Multidistrict litigation is “littered with examples of undisclosed non-party involvement gone wrong,” according to Sanofi-Aventis U.S. LLC in a motion renewing its demand that plaintiffs attorneys disclose outside funding of lawsuits filed over breast cancer drug Taxotere.

Among the ills Sanofi lawyers depicted: fee arrangements with doctors, medical screenings of plaintiffs, and outside funders that allowed doctors to charge inflated costs on medical liens.

“The same issues presented in these landmark, and some ongoing, MDLs are potentially implicated here,” wrote Douglas Moore of New Orleans-based Irwin Fritchie Urquhart & Moore and Harley Ratliff, a partner at Shook, Hardy & Bacon in Kansas City, Missouri, in a motion filed last month.

It’s the second time Sanofi-Aventis has attempted to get information about who is financially backing more than 1,000 lawsuits alleging Taxotere has caused permanent hair loss, or alopecia areata, in women.

Last time, they dropped their request after plaintiffs lawyers threatened to seek sanctions.

This time, they fine-tuned their approach, stressing the request wasn’t an attempt to tarnish the plaintiffs bar.

“Notwithstanding certain potential similarities to past litigation, defendant does not now allege widespread or illicit influence on these proceedings by interested non-parties — nor is it the purpose of this motion,” they wrote. “Much less it is defendant’s aim to argue that third-party litigation funding — or the existence or involvement of other non-party interested entities or persons — is inherently unethical, illegal, or otherwise improper.”

But that’s exactly what the motion is about, plaintiffs attorneys said in a response last week.

“Sanofi rests its request on a story of corrupt doctors and lawyers from litigations past,” wrote Christopher Coffin, a partner at Pendley Baudin & Coffin in New Orleans, and Karen Barth Menzies, a Los Angeles partner at Girard Gibbs, in a July 25 response. “But in truth, Sanofi’s proposal is an untoward, irresponsible attempt to paint all plaintiffs’ counsel as unethical.”

The disclosure request is to be submitted by Aug. 2, after which U.S. District Judge Kurt Engelhardt of the Eastern District of Louisiana could rule.

Both requests were prompted by an inadvertent email sent on Feb. 7 to Jon Strongman, another attorney at Shook Hardy representing Sanofi. In the email, a lead generator promised to provide Taxotere cases with certain medical diagnoses in exchange for a fee.

Sanofi-Aventis noted that the lead generator, Persist Communications, had testimonials on its websites from two law firms with Taxotere cases. But the testimonials aren’t mentioned in Sanofi-Aventis’ renewed disclosure motion — except to say that they were removed and that a lawyer for one of the firms, Baker Sanders in Garden City, New York, and one of its partners, Marc Grossman, told them that none of their 14 Taxotere cases were associated with Persist.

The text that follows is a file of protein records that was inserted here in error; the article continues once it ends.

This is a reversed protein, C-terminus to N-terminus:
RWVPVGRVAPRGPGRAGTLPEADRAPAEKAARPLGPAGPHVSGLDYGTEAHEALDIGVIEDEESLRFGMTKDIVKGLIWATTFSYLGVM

Instead, Sanofi’s attorneys pointed to research finding that from June 2016 to May 2017, 32,000 TV ads relating to Taxotere had been broadcast at a cost of $9 million. They also brought up other companies involved in Taxotere litigation, such as Record Reform, which reviews medical records for law firms; Knightline Legal, which advertises for Taxotere plaintiffs; and LawStreet Capital, which advances loans for plaintiffs.

“Non-law firm money appears to account for fair percentage of the overall advertisement spending,” they wrote.

They also cited a “growing trend” toward disclosure, noting a proposal last month from the U.S. Chamber of Commerce’s Institute for Legal Reform and dozens of other business groups seeking an amendment from the Administrative Office of the U.S. Courts’ Committee on Rules of Practice and Procedure that would require disclosure of litigation funding in contingency fee cases.

But plaintiffs attorneys called the request “nothing more than a fishing expedition” with “no concrete facts related to wrongdoing.” They criticized Sanofi’s advertising statistics as biased, especially given that its author has “analogized advertising by plaintiffs’ firms to robbing banks” and has partnered with an attorney from Irwin Fritchie on a 2015 paper that provides tips for defense counsel on how to use plaintiffs attorney advertising in their arguments.

They clarified that none of the other companies has a continuing involvement or stake in the litigation. Sanofi’s request also would require all the plaintiffs attorneys in the case to divulge bank lines of credit or their own financing of the litigation.

“Although Sanofi attempts to soften the suggestions nascent in this request, Sanofi’s request is an accusation of unethical conduct, baseless though it may be,” they wrote. “In the end, however, Sanofi can point to no litigation financing arrangement, much less one that would violate ethics rules, yield non-client control, or run afoul of any attorney advertising laws. Plaintiffs alone control this litigation.”